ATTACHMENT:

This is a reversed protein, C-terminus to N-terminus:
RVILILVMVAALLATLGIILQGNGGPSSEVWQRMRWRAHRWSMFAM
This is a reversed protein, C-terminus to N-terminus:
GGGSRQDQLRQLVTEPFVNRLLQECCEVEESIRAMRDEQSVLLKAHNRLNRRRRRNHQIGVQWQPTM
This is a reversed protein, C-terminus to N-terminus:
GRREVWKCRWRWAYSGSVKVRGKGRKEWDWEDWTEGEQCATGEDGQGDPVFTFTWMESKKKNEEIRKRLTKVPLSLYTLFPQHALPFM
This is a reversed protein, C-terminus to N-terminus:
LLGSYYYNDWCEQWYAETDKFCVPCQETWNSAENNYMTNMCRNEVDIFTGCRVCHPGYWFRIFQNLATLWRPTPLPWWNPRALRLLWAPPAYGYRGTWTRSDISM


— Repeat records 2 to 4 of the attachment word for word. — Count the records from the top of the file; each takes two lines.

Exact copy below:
This is a reversed protein, C-terminus to N-terminus:
GGGSRQDQLRQLVTEPFVNRLLQECCEVEESIRAMRDEQSVLLKAHNRLNRRRRRNHQIGVQWQPTM
This is a reversed protein, C-terminus to N-terminus:
GRREVWKCRWRWAYSGSVKVRGKGRKEWDWEDWTEGEQCATGEDGQGDPVFTFTWMESKKKNEEIRKRLTKVPLSLYTLFPQHALPFM
This is a reversed protein, C-terminus to N-terminus:
LLGSYYYNDWCEQWYAETDKFCVPCQETWNSAENNYMTNMCRNEVDIFTGCRVCHPGYWFRIFQNLATLWRPTPLPWWNPRALRLLWAPPAYGYRGTWTRSDISM